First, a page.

Ok, skip a few weeks ahead. I was sitting in class, still rattling with the questions I had asked my parents and the things that I had read since then. Mind you, during the latter part of high-school I was hitting the bong pretty hard, and most of my classes after lunch consisted of either naps or “writing time” as I scribbled some half-baked ideas on my notebooks. But on this particular day, though very stoned, I was paying attention to what the teacher was saying. I had my arms folded across the desk and my chin resting on them, and my half-opened, red eyes were fixed on the hazy figure moving and talking in front. She started giving an overview of what we were going to talk about in the following weeks, or something to that effect. Then she started mentioning things like “capitalism” and “socialism” and “revolution” and “dictatorships”. I lifted my head and tried shaking myself a little more awake to listen better. Then she said it. I don’t remember her exact words (perhaps because I’m still hitting that bong), but the gist of it was that Fidel Castro was a dictator who drove around in golden BMW limousines while the rest of the Cuban people died in hunger and misery. Now, despite the political views of anyone that may be reading this, and whether they believe that or not, I found it arrogant and, most of all, utterly irresponsible for a teacher to state such ludicrous opinions as fact (when even stating them as opinion would be questionable) in a high-school classroom. So I began to protest as I simultaneously lifted my hand up to signal that I was questioning something she said.

“Wow, wow, wow,” I started, trying to sound sober. “You can’t go around stating your opinions as fact, miss! I don’t even think that what you’re saying is true…” And I went on saying some other things.  Now this was in high-school, so I may have been a bit blunter, but there was never any swearing or blatant disrespect but for the fact that I interrupted her tirade. Well, she was furious. She cut me off right away and told me that I had to put my hand up if I wanted to speak, to which I tried frantically responding that she was wrong and shouldn’t be saying things like that and blah blah blah. Ultimately, she told me that I shouldn’t be so rude and openly contradict teachers in a classroom, and then she gave me detention after school. I tried protesting a bit, but obviously it was to no effect. I didn’t say much else after that, particularly because I was paranoid being so stoned and for the dope that I was carrying in my pockets, so I just said, “I don’t think that’s fair, but ok…” and shut up.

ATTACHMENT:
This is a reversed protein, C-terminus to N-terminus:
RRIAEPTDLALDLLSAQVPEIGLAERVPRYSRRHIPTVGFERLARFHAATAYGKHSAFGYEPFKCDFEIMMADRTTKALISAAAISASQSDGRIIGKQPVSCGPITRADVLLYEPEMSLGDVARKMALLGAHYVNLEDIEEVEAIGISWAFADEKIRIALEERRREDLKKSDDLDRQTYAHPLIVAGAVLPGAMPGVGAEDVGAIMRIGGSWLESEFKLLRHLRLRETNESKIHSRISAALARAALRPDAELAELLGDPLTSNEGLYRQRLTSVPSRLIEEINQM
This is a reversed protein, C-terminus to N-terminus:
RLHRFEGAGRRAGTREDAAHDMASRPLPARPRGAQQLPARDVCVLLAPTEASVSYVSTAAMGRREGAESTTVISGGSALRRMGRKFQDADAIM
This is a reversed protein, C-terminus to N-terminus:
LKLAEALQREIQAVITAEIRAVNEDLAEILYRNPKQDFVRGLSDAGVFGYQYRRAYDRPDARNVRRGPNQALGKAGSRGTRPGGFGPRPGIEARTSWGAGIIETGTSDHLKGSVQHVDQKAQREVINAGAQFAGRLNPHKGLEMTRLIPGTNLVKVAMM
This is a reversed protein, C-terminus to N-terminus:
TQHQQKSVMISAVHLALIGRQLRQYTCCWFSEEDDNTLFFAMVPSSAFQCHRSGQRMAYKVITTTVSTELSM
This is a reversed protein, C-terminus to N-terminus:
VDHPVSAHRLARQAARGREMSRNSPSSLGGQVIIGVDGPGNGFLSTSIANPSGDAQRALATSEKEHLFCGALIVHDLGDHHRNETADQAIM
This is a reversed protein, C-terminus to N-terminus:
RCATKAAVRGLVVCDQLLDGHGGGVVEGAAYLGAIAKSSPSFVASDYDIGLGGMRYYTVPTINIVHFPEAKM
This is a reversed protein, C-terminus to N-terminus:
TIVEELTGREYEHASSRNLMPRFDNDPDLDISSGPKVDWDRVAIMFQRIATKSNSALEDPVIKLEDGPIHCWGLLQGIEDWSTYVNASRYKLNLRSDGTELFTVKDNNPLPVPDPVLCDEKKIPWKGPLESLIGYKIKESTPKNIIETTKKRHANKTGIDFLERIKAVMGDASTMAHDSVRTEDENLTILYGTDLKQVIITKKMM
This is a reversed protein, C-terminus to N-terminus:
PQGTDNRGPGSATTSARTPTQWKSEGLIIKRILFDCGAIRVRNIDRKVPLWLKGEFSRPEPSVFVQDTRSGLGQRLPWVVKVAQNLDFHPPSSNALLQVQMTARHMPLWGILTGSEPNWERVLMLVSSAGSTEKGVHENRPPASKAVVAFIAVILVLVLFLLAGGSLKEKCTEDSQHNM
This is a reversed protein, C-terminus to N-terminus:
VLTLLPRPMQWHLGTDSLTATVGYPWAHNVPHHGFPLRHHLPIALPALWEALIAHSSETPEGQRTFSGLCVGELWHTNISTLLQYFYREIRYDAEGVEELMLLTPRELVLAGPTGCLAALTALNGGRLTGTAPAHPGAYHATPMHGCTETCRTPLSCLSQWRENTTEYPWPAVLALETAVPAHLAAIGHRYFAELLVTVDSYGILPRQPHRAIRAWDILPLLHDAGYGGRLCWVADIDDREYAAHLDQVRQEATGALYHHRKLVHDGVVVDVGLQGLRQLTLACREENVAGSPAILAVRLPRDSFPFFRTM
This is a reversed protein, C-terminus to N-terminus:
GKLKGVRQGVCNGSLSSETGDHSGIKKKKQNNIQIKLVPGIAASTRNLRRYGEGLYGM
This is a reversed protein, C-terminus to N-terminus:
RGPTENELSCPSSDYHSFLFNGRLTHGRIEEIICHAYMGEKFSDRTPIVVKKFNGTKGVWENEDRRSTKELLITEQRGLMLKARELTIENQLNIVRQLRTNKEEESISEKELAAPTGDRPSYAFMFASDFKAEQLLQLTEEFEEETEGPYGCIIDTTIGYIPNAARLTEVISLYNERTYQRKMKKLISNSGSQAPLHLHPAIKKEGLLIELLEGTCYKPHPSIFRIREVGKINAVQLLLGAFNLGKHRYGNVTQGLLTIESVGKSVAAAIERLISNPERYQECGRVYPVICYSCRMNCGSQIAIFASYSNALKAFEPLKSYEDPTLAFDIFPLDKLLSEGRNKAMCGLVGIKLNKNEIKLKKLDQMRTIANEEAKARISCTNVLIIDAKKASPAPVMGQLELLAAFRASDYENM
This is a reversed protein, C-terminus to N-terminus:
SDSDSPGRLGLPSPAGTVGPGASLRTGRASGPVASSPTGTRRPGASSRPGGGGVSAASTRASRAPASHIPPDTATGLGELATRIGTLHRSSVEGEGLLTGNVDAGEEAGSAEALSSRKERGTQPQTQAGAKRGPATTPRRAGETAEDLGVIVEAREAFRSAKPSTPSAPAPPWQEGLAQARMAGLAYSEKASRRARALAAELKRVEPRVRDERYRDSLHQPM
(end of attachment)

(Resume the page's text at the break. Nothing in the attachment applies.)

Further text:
When I got home extra late that evening after being held for an hour or so I told my parents what had happened, infuriated, and they replied, also infuriated with that hard-headed, immature teacher of mine. I don’t recall the exact details of their meeting, but my father tells me that shortly after that (perhaps the next day) he had a one-on-one meeting with her where they discussed that incident, among other things. I don’t believe that I was aware of that meeting, because the following day, as I sat in class, too stoned to hold a grudge with anyone, something the same teacher was saying caught my attention again. However, this time, it was not the content of what she said but rather the words that she was using: they were the exact words that I had heard my father speak a million times before. She began saying something about when people get old they often forget about what they were like in their youth and the mistakes that they may have committed; and that it was the gift of the wise adult to tactically deal with such situations; and finally that it is characteristic of the wise adult not to feel vindicated but rather happy when young people show any interest in what they are saying, even if they happen to disagree. It was like hearing my father speak, almost verbatim, in fact, because I had already heard that lecture many times before. She went on teaching the class regularly, but when we were done she told me to stay for a while so we could talk. She apologized for having given me detention, admitting that it was the embarrassment of being contradicted so bluntly in front of the others that pissed her off, and not the fact that I spoke out of turn. For my part, I also apologized for having spoken without raising my hand first, but I assured her that I would do it again if she said things like that another time, lest she shows where she got her facts from. And that’s how we left it. We never spoke again after that, except in class. Actually, I returned to the school on one of my days off three or four years later to visit some teachers and I ran into her. We had an amicable and brief conversation, though there was obvious tension. I have never seen her since.